Chapter 8 Learning of written language
A study focused on a group of deaf and hard-of-hearing students in Haiti
The deaf and hard-of-hearing sometimes experience constraints that differ from those of hearing people; plus, when this physiological state (deafness) coincides with other disorders, learning to write becomes exceptionally difficult. The main interest of this chapter includes the strategies that hard-of-hearing and deaf (non-hearing) children devise to learn to write and how they use writing in the development of knowledge in the Haitian context. It is a matter of understanding how these children manage to learn to read and write, and of analyzing impacts of judgements on their school performances. As deafness, seen in particular from the angle of sensorimotor disorder is described as phenomenon that impose social specific limitations on children, this chapter is to study the impacts of pedagogical practices on the learning process of written language. The deafness as a characteristic of a community of people that are culturally and linguistically different community, is notably studied.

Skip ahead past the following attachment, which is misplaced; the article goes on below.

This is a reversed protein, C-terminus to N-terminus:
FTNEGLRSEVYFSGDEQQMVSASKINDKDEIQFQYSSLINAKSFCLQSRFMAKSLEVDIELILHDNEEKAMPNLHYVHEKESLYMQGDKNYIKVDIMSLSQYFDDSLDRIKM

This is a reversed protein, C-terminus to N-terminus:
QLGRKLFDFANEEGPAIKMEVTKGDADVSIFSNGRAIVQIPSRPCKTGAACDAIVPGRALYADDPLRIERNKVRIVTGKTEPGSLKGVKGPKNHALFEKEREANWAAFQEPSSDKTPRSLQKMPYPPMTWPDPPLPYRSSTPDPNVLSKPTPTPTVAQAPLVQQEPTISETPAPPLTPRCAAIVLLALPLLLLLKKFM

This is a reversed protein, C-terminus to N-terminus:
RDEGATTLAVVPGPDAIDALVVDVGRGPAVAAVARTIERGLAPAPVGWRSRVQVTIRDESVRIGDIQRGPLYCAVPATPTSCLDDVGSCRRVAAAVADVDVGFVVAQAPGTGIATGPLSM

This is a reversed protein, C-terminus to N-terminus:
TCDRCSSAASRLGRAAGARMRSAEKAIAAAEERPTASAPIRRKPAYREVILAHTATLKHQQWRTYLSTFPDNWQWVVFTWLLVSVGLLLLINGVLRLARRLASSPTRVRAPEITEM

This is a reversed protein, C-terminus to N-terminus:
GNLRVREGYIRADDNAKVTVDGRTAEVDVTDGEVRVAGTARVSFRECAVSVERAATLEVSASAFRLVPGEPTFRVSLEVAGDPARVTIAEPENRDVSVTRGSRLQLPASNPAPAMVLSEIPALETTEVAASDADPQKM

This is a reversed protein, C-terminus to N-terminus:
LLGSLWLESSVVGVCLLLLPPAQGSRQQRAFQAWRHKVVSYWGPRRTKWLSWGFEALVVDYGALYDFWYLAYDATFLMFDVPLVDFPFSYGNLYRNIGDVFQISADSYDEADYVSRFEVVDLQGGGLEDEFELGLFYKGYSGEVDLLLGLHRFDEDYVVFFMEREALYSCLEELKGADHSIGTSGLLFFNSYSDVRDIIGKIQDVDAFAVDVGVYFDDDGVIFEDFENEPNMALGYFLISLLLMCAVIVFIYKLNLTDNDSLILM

KeywordsContext, Crises, Disability, Diversity, Education, Educational, Exclusion, Haiti, Inclusive, Lainy, Rochambeau, Learning, Relationships
ISBN9781032389462, 9781032389479, 9781003347644
PublisherTaylor & Francis
Publication date and place2023
Inclusive education / mainstreaming